Website review by Patricia Monticello Kievlan, Common Sense Education | Updated August 2016


Terrific composition tool empowers budding musicians to create, share

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Editorial review by Common Sense Education
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7–12 This grade range is based on learning appropriateness and doesn't take into account privacy. It's determined by Common Sense Education, not the product's publisher.
Subjects & Skills
Arts, Communication & Collaboration, Creativity
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Pros: Flexible features and great on-screen guidance make this a match for beginners and pros alike.

Cons: Some features can be a little slow to respond.

Bottom Line: An excellent tool for writing and sharing musical creations.

If your music class requires students to complete composition assignments, this might be just the tool you're looking for. Follow the website's step-by-step walkthrough of the site's teacher features to see how the site integrates with Google Classroom. Use this site as your one-stop shop for having students create, submit, and share their work. For other music teachers, encourage your students to upload original compositions or to experiment with new arrangements of pieces you're working on in class or in lessons. Encourage students to work together to create new ensemble pieces and perform them live.

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Flat is a web-based tool for composing and creating sheet music. Users can create an account with Facebook or Google, and they can work from an existing score (by dragging and dropping in a file in MXL, MID, or XML format) or create a new private or public score. To create a score, choose instruments (such a piano or violin), a time signature, and a key signature, and then you can input your score using a MIDI controller or a mouse. There are menus for controlling and editing notes, articulations, dynamics, measures, lyrics, and chords, and you can roll over each menu to reveal built-in keyboard commands and helpful tips. Once it's complete, you can hit "play" to hear your work played back, and you can share your creation via social media (Google Plus, Facebook, Twitter, Pinterest), via a web link, or by embedding your sheet music on the web. You can also export and download your sheet music in formats including PDF, music XML, MP3, MIDI, and WAV. If you share your score, any other Flat user can listen to it, comment on it, and leave hearts. A counter tracks the number of views, comments, and hearts. While this might cause privacy concerns, the educational version of Flat is described as a private environment that enforces COPPA.

Flat's basic features are free, and individual users can get more statistics with "Flat Power" for $4.90 a month or $39 a year. Teachers, however, will want to look into the educational version that offers bundled licenses starting at $15 per year for 10 licenses. Notably, Flat has built-in integration with Google Classroom. works like a dream. Its design is sleek and friendly enough to appeal to students, and it's layered with tons of features that empower first-time users to sketch out their compositions and experienced composers to capture the complexity they need. There's always more than one way to do something, whether you're tapping on-screen or using a MIDI controller, and each feature has built-in help text that's easily displayed on-screen.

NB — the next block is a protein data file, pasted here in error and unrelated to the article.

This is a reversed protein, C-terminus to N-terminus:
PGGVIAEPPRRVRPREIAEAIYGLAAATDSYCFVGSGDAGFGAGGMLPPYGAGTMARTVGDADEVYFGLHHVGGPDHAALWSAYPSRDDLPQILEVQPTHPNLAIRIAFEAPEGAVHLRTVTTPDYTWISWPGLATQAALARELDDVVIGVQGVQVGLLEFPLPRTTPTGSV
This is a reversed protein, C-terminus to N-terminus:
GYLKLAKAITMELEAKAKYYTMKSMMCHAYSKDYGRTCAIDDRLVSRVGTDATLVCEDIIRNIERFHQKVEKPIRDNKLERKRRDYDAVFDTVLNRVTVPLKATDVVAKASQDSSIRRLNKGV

Flat was created in Europe, and its developers admirably emphasize student privacy. It's outstanding that you always know exactly what you're sharing and with whom. That being said, we've yet to complete a full privacy evaluation. Overall, this excellent tool is a great fit for anyone who wants a sleek, easy-to-use tool for composing and creating sheet music.

Overall Rating

Engagement Would it motivate students and hold their interest? Is it visually appealing? Would it inspire teachers to try something new or change their instruction?

It's empowering to see your composition come to life before your eyes, and collaboration and export features make it easy and fun to share creations.

Pedagogy Does the tool help teachers promote a more student-centered experience? Will students gain conceptual understanding or think critically? Does it deepen teachers’ pedagogical thinking?

Though the site itself won't teach theory or composition, the extensive, flexible features can inspire and empower students' creativity.

Support Can students and teachers get assistance when they need it? Is it created with people of different abilities and backgrounds in mind? Is learning reinforced and extended beyond the digital experience?

Exceptional teacher tips and great on-screen guidance help kids and adults effectively use the site's many tools for creation and collaboration.

Common Sense reviewer
Patricia Monticello Kievlan Foundation/nonprofit member

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